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10 unnecessary items every traveller thinks they need (But I NEVER used)

10 unnecessary items every traveller thinks they need (But I NEVER used)

What not to pack for travelling or backpackingWhat not to pack for travelling

I moved house recently and I came across the battered and bruised backpack I used for my two year trip around Asia and Australia.

Prior to the trip I spent more than a year planning and plotting and excitedly scouring the internet for tips and advice. A lot of this planning time involved reading and preparing lengthy packing and shopping lists.

I was one of those backpackers who bought EVERYTHING. I read every packing list out there and dutifully bought everything. My bag was enormous, it was heavy and it was a nightmare to lug around.

If I went back in time and told my 21 year old self to remove more than half of the shite in that backpack I wouldn’t have listened to her but here are 10 things I really should have removed. These are the items that slipped to the bottom of my backpack and never emerged again.

I’m not saying that these items aren’t useful for some people, but I doubt they’re useful for most!

1. A full medical kit

You definitely need a small medical kit with things like paracetamol, rehydration sachets, antiseptic cream and sting relief but I never used anything more than this. I even packed a syringe and needle because I read they try to use second-hand needles in some countries!? I had all sorts of bandages and plasters and antihistamines but I’m not the sort of person to wrap myself in bandages at home so why would I do it on the road?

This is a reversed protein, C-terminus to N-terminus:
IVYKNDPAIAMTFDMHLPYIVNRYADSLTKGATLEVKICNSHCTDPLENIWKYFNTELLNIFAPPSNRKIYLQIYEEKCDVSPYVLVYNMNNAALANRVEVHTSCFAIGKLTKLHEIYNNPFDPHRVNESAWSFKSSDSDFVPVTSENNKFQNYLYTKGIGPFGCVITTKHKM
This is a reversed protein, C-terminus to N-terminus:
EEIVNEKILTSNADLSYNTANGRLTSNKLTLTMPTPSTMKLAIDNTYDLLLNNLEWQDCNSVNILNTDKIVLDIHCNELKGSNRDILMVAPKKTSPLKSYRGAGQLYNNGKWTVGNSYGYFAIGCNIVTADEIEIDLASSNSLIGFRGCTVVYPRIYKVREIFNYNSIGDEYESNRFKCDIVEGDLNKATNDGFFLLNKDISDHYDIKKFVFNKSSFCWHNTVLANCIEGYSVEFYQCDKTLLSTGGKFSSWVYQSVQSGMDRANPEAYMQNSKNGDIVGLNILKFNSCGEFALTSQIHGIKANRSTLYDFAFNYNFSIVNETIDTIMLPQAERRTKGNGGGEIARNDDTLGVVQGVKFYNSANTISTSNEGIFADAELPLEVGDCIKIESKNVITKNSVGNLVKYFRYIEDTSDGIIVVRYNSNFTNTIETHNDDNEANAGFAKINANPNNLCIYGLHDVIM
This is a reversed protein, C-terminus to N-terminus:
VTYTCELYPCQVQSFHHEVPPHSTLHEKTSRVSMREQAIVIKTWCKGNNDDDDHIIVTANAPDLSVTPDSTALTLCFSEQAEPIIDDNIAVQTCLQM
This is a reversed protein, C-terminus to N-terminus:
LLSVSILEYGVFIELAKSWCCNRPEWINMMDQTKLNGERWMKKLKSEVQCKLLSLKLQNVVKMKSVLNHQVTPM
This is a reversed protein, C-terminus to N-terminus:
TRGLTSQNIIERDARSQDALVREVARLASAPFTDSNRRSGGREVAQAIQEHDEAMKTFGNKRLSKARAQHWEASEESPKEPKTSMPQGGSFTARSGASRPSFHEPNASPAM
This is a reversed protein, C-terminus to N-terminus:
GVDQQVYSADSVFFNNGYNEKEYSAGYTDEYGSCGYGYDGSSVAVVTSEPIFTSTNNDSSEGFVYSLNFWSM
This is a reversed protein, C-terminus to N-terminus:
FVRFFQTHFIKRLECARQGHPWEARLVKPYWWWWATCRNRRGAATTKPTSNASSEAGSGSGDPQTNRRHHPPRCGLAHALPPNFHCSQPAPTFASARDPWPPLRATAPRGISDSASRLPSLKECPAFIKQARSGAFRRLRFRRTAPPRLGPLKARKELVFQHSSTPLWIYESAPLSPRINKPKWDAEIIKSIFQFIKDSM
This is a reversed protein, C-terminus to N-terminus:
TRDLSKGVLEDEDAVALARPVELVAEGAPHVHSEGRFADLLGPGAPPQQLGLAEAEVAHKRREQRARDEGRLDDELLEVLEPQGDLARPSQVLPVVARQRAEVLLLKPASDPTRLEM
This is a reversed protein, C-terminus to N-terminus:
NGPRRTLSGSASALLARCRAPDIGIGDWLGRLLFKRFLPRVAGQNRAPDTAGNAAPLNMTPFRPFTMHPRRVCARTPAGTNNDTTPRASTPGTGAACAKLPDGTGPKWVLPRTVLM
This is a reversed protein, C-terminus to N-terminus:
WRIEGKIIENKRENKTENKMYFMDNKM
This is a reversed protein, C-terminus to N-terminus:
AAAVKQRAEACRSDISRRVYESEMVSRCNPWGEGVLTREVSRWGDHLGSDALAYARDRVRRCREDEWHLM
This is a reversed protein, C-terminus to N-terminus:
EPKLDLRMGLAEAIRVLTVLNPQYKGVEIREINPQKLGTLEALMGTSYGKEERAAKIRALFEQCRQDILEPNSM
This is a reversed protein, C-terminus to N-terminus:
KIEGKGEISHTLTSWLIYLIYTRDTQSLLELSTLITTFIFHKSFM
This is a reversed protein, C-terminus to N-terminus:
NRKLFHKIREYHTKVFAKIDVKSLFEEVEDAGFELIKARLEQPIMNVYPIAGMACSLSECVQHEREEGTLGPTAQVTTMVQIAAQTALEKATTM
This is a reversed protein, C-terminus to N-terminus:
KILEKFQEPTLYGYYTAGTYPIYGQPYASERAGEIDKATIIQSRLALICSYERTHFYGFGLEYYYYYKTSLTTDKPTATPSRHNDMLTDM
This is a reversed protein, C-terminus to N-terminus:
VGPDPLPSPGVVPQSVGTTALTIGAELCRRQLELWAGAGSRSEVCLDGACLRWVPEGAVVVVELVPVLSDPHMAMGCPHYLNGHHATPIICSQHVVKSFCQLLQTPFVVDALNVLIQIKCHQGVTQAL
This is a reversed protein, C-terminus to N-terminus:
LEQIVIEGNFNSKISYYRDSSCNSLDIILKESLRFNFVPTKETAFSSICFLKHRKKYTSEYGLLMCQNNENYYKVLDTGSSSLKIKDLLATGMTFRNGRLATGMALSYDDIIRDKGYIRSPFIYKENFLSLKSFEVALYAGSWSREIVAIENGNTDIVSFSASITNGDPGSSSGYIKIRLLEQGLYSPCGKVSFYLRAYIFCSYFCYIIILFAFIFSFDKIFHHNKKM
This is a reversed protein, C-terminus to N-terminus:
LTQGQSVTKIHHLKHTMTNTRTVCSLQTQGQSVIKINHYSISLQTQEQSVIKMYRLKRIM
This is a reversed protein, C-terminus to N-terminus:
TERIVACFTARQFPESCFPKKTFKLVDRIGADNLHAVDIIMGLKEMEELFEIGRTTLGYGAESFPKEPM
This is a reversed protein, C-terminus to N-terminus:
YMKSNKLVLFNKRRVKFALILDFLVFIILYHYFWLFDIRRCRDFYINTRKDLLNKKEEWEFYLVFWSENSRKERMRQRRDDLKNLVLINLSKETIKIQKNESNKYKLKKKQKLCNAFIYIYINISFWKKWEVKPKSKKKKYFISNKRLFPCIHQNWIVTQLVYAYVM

The solution: Unless you know how to use it, I’d only take the basic medical supplies. No matter where you are in the world, medical professionals are never far away.

2. Hiking boots

I’ll be honest, I ditched my hiking boots fairly quickly. I took a sturdy pair of walking boots thinking I’d need them for lots of hiking expeditions, but in the end I found that my trainers were sufficient. I thought I’d wear my hiking boots on the plane to save carrying them but they were so hot and heavy that I could never be bothered.

The solution: Opt for comfortable but stylish and lightweight trainers than can be worn hiking as well as running about a city.

3. A sink plug

How many times in your life have you said, ‘I really wish I had a sink plug right now’?

No, I’ve never said that either.

When you stay in budget accommodation you often don’t have a sink plug in your bathroom. I guess it can be awkward if you want to have a sink wash but you just have to leave the tap running. It could also be difficult if you plan to wash your clothes in the sink but leaving your clothes to soak in tepid water doesn’t really clean them anyway. If I ever washed my own clothes I always did it in the shower anyway.

The solution: Use the shower

4. A sewing kit

This is probably me being lazy but if my clothing ripped I would never sew it up. Of course, I’d have good intentions to sew the hole ‘one day’ but I know I never would. I’d wear it with a hole in it until the hole because so big I had to throw the item away. And then I’d be really pleased it broke and I’d go out and buy a new one.

The solution: If you’re the kind of person who sews up holes then take a sewing kit but if you barely know how to thread a needle then leave it at home!

5. A Swiss army knife